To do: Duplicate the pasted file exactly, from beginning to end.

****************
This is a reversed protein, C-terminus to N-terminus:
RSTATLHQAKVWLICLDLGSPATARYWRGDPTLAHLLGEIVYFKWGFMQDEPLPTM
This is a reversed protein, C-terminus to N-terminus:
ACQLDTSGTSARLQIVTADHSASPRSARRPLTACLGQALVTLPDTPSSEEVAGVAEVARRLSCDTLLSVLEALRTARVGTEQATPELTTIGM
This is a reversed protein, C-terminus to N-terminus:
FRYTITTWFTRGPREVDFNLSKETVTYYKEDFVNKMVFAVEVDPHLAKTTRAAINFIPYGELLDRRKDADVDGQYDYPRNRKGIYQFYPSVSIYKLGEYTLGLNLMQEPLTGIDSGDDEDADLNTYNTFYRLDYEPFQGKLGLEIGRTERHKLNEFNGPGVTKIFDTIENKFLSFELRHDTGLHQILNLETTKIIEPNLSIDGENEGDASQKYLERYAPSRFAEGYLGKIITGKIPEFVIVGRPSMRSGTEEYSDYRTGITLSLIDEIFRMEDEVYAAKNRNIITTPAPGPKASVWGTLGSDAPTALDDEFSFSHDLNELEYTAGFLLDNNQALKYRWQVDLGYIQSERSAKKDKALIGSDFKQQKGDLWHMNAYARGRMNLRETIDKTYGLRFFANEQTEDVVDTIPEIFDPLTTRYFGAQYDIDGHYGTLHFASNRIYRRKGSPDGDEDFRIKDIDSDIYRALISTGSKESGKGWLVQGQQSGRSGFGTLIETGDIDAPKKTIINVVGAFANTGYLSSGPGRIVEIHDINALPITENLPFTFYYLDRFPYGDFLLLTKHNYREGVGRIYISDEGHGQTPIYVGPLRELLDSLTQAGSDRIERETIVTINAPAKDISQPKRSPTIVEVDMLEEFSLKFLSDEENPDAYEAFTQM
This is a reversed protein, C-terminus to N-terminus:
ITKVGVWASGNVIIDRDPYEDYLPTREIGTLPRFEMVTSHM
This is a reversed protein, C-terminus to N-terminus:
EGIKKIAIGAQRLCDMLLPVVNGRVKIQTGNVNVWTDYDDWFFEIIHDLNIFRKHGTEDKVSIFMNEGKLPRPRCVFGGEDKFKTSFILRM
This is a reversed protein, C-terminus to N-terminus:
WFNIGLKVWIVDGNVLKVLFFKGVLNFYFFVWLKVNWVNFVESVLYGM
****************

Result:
This is a reversed protein, C-terminus to N-terminus:
RSTATLHQAKVWLICLDLGSPATARYWRGDPTLAHLLGEIVYFKWGFMQDEPLPTM
This is a reversed protein, C-terminus to N-terminus:
ACQLDTSGTSARLQIVTADHSASPRSARRPLTACLGQALVTLPDTPSSEEVAGVAEVARRLSCDTLLSVLEALRTARVGTEQATPELTTIGM
This is a reversed protein, C-terminus to N-terminus:
FRYTITTWFTRGPREVDFNLSKETVTYYKEDFVNKMVFAVEVDPHLAKTTRAAINFIPYGELLDRRKDADVDGQYDYPRNRKGIYQFYPSVSIYKLGEYTLGLNLMQEPLTGIDSGDDEDADLNTYNTFYRLDYEPFQGKLGLEIGRTERHKLNEFNGPGVTKIFDTIENKFLSFELRHDTGLHQILNLETTKIIEPNLSIDGENEGDASQKYLERYAPSRFAEGYLGKIITGKIPEFVIVGRPSMRSGTEEYSDYRTGITLSLIDEIFRMEDEVYAAKNRNIITTPAPGPKASVWGTLGSDAPTALDDEFSFSHDLNELEYTAGFLLDNNQALKYRWQVDLGYIQSERSAKKDKALIGSDFKQQKGDLWHMNAYARGRMNLRETIDKTYGLRFFANEQTEDVVDTIPEIFDPLTTRYFGAQYDIDGHYGTLHFASNRIYRRKGSPDGDEDFRIKDIDSDIYRALISTGSKESGKGWLVQGQQSGRSGFGTLIETGDIDAPKKTIINVVGAFANTGYLSSGPGRIVEIHDINALPITENLPFTFYYLDRFPYGDFLLLTKHNYREGVGRIYISDEGHGQTPIYVGPLRELLDSLTQAGSDRIERETIVTINAPAKDISQPKRSPTIVEVDMLEEFSLKFLSDEENPDAYEAFTQM
This is a reversed protein, C-terminus to N-terminus:
ITKVGVWASGNVIIDRDPYEDYLPTREIGTLPRFEMVTSHM
This is a reversed protein, C-terminus to N-terminus:
EGIKKIAIGAQRLCDMLLPVVNGRVKIQTGNVNVWTDYDDWFFEIIHDLNIFRKHGTEDKVSIFMNEGKLPRPRCVFGGEDKFKTSFILRM
This is a reversed protein, C-terminus to N-terminus:
WFNIGLKVWIVDGNVLKVLFFKGVLNFYFFVWLKVNWVNFVESVLYGM